If heat exhaustion is a concern for lifeguards, facilities are encouraged to create barriers between lifeguard stands and patrons to ensure at least 10’ of spacing between the lifeguard and all patrons to allow them to remove their mask for heat-related health reasons. 

COVID-19 is thought to spread mainly between people who are in close contact with one another (within about 6 feet) through respiratory droplets produced when an infected person coughs or sneezes.  Exercise increases exhalation and the force of exhalation, so physical distancing of 10’ between those exercising or recovering from exercise is required. It also may be possible that a person can get COVID-19 by touching a surface or object that has the virus on it and then touching their own mouth, nose, or possibly their eyes, but this is not thought to be the main way the virus spreads. 

Clean and disinfect all common use and frequently touched surfaces regularly (recommended every 2 hours), including surfaces in locker rooms, decks, ladder railings, diving boards, and railings. Any common furniture equipment (chairs) must be disinfected after each use.  Clean these areas first with soap and water; then, disinfect with an approved chemical. There is a list of EPA-registered “disinfectant” products for COVID-19 (on this Disinfectants for Use Against SARS-CoV-2 link) that have qualified under EPA’s emerging viral pathogen program for use against SARS-CoV-2, which is the coronavirus that causes COVID-19.

 

Scope: Swimming Pools, Spas, Hot Tubs, and Other Treated Recreational Waters

Businesses must strictly adhere to the physical distancing guidelines, enhanced cleaning and disinfection practices, and enhanced workplace safety practices provided in the “Guidelines for All Business Sectors” document. Indoor and outdoor swimming pools must either implement the following mandatory requirements or remain closed. If businesses choose to open, they must adhere to the additional requirements below for outdoor operations. 

  • Post signage at the entrance that states that no one with a fever or symptoms of COVID-19, or known exposure to a COVID-19 case in the prior 14 days, is permitted in the establishment. 
  • Post signage to provide public health reminders regarding physical distancing, gatherings, options for high-risk individuals, and staying home if sick (samples at bottom of this document).  
  • Hot tubs, spas, saunas, splash pads, spray pools, and interactive play features, except slides, must remain closed. Lazy Rivers may operate if tubing is disinfected between uses and the facility can ensure physical distancing in the river feature.
  • Indoor and outdoor swimming pools may be open at up to 75% occupancy (when the facility has a certificate of occupancy), provided ten feet of physical distance may be maintained between patrons not of the same household. Free swim is allowed. 
  •  Swimming instruction and water exercise classes must be limited to allow all participants to maintain ten feet of physical distance where practicable. Parents or guardians may support a participant during class, and instructors may have contact with swimmers when necessary. 
  • Seating may be provided on pool decks with at least ten feet of spacing between persons who are not members of the same household.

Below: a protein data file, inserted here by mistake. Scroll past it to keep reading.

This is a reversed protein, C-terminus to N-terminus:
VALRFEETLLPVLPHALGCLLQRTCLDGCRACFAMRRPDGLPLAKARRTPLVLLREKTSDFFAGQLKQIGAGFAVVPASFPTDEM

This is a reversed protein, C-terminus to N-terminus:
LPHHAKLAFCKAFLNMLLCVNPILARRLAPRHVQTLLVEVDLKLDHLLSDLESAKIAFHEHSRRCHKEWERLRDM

• All seating (including lifeguard stations) must be cleaned and disinfected between uses.
  •   Employees working in customer-facing areas are required to wear face coverings over their nose and mouth, such as using CDC Use of Cloth Face Coverings guidance. Lifeguards responding to distressed swimmers are exempt from this requirement. 
  • Provide hand sanitizing stations, including at the entrance/exit and where shared equipment is utilized. 
  • Facilities should screen patrons for COVID-19 symptoms prior to admission to the facility. Patrons should be asked if they are currently experiencing fever (100.4 degrees Fahrenheit or higher) or a sense of having a fever, a new cough that cannot be attributed to another health condition, new shortness of breath that cannot be attributed to another health condition, new chills that cannot be attributed to another health condition, a new sore throat that cannot be attributed to another health condition, or new muscle aches that cannot be attributed to another health condition or specific activity (such as physical exercise). Children should be screened per the CDC guidance for screening children. Anyone experiencing symptoms should not be permitted in the facility. Screenings should be conducted in accordance with applicable privacy and confidentiality laws and regulations.

For public pools, in-ground spas, and hot tubs the CDC strongly encourages maintenance steps to prevent the growth of Legionella and other bacteria during extended closures of pools/ hot tubs/spas. Extended closures can create favorable growth conditions when there is a failure to maintain water quality standards or properly close the pool. An improperly-closed hot tub near a lap pool may also contaminate the air with Legionella.  See CDC guidance here.

Lap pools should be disinfected with appropriate chemicals at concentrations recommended by the manufacturer and in accordance with state and federal guidelines. The Code of Virginia Regulations Governing Tourist Establishment Swimming Pools and Other Public Pools, 12 VAC 5-462-290. Water Quality Standards requires that free chlorine and bromine residuals, pH values, and temperature are  maintained within the following ranges:

Water Quality Standards
Free Residual Disinfectant Minimum Maximum
Chlorine 1.0 ppm 3.0 ppm
Bromine 2.0 ppm 4.0 ppm
pH 7.2 7.8
Temperature none 104° Fahrenheit

(40° Celsius)

(Heated Pools Only)

The Code of Virginia Regulations Governing Tourist Establishment Swimming Pools and Other Public Pools, 12 VAC 5-462, require a chemical disinfectant residual to be measured once a day and posted in a visible location. There is no requirement to increase disinfectant residual testing at aquatic facilities. Operators may choose to increase frequency of measurement to facilitate efficient and effective disinfection and to better manage bather volumes. Local Ordinances may apply. 

Updated 8/6/20